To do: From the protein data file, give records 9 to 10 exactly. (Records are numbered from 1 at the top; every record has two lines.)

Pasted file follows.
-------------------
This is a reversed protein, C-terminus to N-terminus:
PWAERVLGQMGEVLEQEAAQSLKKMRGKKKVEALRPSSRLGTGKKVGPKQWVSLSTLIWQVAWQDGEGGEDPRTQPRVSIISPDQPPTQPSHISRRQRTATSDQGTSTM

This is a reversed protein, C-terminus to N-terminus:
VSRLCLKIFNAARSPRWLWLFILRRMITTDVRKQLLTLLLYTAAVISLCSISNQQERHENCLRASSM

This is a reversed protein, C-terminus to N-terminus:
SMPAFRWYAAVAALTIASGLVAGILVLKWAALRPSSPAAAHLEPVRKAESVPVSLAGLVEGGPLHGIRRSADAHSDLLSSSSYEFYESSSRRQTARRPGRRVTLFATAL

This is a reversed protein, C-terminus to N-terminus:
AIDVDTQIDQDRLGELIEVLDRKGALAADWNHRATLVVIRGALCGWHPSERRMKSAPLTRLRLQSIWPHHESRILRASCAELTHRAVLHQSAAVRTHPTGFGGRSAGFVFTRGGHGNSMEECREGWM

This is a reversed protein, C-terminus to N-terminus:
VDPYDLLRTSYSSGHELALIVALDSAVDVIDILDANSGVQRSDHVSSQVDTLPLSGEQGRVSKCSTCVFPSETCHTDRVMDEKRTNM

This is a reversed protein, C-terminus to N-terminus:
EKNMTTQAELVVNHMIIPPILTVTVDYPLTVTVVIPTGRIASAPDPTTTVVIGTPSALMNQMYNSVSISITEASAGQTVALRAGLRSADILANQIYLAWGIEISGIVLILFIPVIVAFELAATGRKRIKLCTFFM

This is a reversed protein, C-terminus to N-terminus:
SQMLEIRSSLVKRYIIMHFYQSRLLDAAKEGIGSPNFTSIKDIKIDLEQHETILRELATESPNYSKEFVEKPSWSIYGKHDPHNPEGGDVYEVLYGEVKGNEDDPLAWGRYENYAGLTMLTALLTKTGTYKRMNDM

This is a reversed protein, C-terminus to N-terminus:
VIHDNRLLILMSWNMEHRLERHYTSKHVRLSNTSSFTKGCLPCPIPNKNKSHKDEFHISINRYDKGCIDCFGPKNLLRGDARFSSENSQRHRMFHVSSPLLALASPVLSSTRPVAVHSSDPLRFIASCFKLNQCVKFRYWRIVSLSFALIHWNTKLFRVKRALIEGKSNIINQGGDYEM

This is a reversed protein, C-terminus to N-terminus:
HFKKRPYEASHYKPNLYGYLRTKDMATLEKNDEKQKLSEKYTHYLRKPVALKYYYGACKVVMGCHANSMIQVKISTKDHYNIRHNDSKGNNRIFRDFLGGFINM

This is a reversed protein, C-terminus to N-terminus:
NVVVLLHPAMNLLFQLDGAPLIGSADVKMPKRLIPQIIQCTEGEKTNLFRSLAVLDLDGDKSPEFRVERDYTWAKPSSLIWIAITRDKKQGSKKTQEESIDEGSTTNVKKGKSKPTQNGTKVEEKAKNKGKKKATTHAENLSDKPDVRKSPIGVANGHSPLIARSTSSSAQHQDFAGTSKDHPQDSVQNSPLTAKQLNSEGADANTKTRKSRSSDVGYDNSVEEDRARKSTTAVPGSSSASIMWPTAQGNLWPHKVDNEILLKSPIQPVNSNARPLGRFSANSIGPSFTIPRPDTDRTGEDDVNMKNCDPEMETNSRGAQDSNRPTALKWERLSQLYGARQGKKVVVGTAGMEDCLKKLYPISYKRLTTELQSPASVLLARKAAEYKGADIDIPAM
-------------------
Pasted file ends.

This is a reversed protein, C-terminus to N-terminus:
HFKKRPYEASHYKPNLYGYLRTKDMATLEKNDEKQKLSEKYTHYLRKPVALKYYYGACKVVMGCHANSMIQVKISTKDHYNIRHNDSKGNNRIFRDFLGGFINM

This is a reversed protein, C-terminus to N-terminus:
NVVVLLHPAMNLLFQLDGAPLIGSADVKMPKRLIPQIIQCTEGEKTNLFRSLAVLDLDGDKSPEFRVERDYTWAKPSSLIWIAITRDKKQGSKKTQEESIDEGSTTNVKKGKSKPTQNGTKVEEKAKNKGKKKATTHAENLSDKPDVRKSPIGVANGHSPLIARSTSSSAQHQDFAGTSKDHPQDSVQNSPLTAKQLNSEGADANTKTRKSRSSDVGYDNSVEEDRARKSTTAVPGSSSASIMWPTAQGNLWPHKVDNEILLKSPIQPVNSNARPLGRFSANSIGPSFTIPRPDTDRTGEDDVNMKNCDPEMETNSRGAQDSNRPTALKWERLSQLYGARQGKKVVVGTAGMEDCLKKLYPISYKRLTTELQSPASVLLARKAAEYKGADIDIPAM